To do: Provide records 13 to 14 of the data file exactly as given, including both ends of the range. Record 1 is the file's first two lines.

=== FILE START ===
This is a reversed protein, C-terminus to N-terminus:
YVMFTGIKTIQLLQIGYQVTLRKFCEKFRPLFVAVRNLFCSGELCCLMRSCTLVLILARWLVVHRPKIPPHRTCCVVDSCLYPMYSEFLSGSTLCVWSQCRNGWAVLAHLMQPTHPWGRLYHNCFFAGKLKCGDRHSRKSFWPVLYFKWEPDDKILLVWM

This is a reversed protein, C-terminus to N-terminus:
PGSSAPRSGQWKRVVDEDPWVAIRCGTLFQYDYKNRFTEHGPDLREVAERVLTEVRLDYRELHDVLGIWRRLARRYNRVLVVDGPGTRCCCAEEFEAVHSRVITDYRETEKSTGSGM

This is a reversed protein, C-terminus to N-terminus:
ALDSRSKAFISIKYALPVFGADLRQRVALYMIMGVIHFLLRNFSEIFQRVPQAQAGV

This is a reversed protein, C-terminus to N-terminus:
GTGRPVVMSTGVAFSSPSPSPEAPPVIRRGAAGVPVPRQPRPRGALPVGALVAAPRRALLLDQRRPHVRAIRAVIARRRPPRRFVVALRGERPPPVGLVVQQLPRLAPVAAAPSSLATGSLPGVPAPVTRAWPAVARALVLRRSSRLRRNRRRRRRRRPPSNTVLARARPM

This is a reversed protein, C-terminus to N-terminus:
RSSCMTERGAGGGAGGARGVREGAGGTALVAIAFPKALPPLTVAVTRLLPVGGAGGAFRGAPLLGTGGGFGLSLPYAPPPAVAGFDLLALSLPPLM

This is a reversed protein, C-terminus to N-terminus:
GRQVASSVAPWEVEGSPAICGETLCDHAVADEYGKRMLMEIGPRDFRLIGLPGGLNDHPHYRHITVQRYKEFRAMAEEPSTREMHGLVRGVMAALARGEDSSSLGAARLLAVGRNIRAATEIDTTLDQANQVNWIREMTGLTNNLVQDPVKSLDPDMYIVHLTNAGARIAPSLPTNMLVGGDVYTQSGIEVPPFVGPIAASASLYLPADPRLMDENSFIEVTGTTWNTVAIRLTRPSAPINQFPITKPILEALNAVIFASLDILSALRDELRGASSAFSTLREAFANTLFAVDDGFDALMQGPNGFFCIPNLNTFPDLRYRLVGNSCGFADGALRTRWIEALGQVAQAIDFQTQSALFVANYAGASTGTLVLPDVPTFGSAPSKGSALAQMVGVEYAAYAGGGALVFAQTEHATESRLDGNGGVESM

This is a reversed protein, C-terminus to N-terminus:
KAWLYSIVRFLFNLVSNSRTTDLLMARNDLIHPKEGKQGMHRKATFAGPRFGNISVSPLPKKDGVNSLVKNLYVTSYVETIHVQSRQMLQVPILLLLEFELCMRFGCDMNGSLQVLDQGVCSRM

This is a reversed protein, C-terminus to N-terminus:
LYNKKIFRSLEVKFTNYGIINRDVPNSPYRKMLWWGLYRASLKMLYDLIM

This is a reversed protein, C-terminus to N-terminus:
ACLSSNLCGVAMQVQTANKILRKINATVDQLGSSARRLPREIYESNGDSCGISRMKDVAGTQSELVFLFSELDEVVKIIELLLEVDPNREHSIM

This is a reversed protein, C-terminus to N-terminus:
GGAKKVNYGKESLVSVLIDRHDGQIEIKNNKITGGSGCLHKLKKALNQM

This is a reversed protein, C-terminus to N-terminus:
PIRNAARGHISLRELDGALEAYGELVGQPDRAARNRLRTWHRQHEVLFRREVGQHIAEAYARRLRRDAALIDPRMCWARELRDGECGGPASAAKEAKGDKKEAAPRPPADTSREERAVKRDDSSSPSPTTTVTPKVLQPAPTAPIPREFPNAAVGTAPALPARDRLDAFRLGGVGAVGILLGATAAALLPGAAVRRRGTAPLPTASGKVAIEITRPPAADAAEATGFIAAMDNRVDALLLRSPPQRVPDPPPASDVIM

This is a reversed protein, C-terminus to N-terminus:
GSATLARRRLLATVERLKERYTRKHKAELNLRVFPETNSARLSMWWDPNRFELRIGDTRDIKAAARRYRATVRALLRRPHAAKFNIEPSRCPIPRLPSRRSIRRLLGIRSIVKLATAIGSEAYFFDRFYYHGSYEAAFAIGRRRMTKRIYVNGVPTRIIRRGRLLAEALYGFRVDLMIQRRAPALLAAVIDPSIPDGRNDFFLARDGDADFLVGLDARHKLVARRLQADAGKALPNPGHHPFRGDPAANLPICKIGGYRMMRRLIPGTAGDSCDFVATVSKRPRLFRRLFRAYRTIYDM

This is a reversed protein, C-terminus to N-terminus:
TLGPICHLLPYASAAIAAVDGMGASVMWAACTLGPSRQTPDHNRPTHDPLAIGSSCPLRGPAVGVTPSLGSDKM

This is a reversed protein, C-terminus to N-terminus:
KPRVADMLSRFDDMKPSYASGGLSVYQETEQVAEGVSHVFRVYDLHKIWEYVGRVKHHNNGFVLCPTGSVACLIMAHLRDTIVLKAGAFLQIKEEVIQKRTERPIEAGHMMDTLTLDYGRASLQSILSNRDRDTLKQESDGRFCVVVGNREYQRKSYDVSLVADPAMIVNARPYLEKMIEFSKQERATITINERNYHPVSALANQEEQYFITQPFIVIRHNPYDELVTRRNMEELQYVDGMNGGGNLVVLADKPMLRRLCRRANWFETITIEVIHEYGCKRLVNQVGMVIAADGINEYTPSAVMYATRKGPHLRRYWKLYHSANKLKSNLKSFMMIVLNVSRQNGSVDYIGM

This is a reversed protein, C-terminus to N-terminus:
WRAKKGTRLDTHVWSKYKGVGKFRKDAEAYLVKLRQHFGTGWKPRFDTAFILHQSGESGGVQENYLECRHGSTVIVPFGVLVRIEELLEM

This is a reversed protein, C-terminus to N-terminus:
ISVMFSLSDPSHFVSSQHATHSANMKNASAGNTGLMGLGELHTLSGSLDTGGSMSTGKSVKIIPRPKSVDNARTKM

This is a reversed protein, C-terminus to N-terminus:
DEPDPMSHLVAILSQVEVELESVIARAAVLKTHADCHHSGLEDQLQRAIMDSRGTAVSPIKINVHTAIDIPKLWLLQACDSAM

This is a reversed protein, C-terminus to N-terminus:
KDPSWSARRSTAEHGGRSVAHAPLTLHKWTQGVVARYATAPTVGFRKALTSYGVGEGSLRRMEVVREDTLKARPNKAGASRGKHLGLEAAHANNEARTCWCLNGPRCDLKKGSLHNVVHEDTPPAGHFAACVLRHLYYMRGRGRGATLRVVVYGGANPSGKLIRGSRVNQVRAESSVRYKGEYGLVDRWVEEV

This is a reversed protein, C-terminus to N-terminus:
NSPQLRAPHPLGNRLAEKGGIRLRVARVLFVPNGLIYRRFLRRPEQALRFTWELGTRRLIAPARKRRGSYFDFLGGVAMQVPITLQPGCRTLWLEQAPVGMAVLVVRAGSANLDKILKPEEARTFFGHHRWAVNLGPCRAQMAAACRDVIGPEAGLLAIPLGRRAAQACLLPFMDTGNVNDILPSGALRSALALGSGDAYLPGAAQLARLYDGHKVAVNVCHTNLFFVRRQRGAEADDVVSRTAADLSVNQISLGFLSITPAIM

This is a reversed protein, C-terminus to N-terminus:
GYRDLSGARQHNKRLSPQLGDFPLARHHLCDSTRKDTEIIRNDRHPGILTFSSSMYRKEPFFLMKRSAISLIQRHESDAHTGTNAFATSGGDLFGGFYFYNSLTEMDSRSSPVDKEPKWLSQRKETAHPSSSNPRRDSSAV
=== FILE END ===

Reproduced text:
This is a reversed protein, C-terminus to N-terminus:
TLGPICHLLPYASAAIAAVDGMGASVMWAACTLGPSRQTPDHNRPTHDPLAIGSSCPLRGPAVGVTPSLGSDKM

This is a reversed protein, C-terminus to N-terminus:
KPRVADMLSRFDDMKPSYASGGLSVYQETEQVAEGVSHVFRVYDLHKIWEYVGRVKHHNNGFVLCPTGSVACLIMAHLRDTIVLKAGAFLQIKEEVIQKRTERPIEAGHMMDTLTLDYGRASLQSILSNRDRDTLKQESDGRFCVVVGNREYQRKSYDVSLVADPAMIVNARPYLEKMIEFSKQERATITINERNYHPVSALANQEEQYFITQPFIVIRHNPYDELVTRRNMEELQYVDGMNGGGNLVVLADKPMLRRLCRRANWFETITIEVIHEYGCKRLVNQVGMVIAADGINEYTPSAVMYATRKGPHLRRYWKLYHSANKLKSNLKSFMMIVLNVSRQNGSVDYIGM